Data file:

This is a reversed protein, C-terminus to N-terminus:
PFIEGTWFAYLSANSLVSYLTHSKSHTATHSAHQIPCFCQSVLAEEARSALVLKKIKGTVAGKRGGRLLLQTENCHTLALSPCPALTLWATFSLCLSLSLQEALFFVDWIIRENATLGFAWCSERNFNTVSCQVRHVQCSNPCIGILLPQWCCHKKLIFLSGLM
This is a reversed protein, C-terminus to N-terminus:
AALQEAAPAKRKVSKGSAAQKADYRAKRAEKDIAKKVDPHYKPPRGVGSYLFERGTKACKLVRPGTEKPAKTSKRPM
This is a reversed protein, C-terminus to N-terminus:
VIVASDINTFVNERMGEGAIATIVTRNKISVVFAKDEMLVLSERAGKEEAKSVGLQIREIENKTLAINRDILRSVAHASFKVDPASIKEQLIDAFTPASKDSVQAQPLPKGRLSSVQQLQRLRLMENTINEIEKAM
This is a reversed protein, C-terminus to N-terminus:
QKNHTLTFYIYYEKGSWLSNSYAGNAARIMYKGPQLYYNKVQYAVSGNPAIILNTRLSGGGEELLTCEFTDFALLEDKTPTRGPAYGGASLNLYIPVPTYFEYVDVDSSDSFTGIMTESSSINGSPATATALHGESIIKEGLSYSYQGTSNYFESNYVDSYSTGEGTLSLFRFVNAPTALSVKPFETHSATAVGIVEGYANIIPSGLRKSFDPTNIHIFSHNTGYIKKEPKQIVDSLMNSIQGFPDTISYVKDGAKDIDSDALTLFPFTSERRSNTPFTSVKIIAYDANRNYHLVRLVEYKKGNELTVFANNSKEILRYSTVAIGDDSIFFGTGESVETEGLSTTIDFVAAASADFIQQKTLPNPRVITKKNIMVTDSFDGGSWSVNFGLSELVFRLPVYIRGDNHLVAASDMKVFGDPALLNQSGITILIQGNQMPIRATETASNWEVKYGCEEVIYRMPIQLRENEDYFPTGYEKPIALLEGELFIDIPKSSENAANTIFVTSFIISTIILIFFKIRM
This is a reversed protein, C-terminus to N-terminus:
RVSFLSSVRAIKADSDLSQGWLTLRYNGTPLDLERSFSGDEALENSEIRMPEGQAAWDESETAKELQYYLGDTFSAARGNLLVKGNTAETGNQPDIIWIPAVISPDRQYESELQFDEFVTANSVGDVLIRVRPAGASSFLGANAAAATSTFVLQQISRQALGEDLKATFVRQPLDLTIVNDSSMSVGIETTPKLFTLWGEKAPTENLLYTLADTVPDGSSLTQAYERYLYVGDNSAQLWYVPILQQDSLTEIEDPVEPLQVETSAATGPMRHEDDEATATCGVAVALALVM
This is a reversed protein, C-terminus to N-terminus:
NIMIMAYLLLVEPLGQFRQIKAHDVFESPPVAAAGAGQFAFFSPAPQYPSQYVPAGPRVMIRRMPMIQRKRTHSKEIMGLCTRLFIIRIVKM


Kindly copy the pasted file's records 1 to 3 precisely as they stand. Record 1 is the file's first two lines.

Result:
This is a reversed protein, C-terminus to N-terminus:
PFIEGTWFAYLSANSLVSYLTHSKSHTATHSAHQIPCFCQSVLAEEARSALVLKKIKGTVAGKRGGRLLLQTENCHTLALSPCPALTLWATFSLCLSLSLQEALFFVDWIIRENATLGFAWCSERNFNTVSCQVRHVQCSNPCIGILLPQWCCHKKLIFLSGLM
This is a reversed protein, C-terminus to N-terminus:
AALQEAAPAKRKVSKGSAAQKADYRAKRAEKDIAKKVDPHYKPPRGVGSYLFERGTKACKLVRPGTEKPAKTSKRPM
This is a reversed protein, C-terminus to N-terminus:
VIVASDINTFVNERMGEGAIATIVTRNKISVVFAKDEMLVLSERAGKEEAKSVGLQIREIENKTLAINRDILRSVAHASFKVDPASIKEQLIDAFTPASKDSVQAQPLPKGRLSSVQQLQRLRLMENTINEIEKAM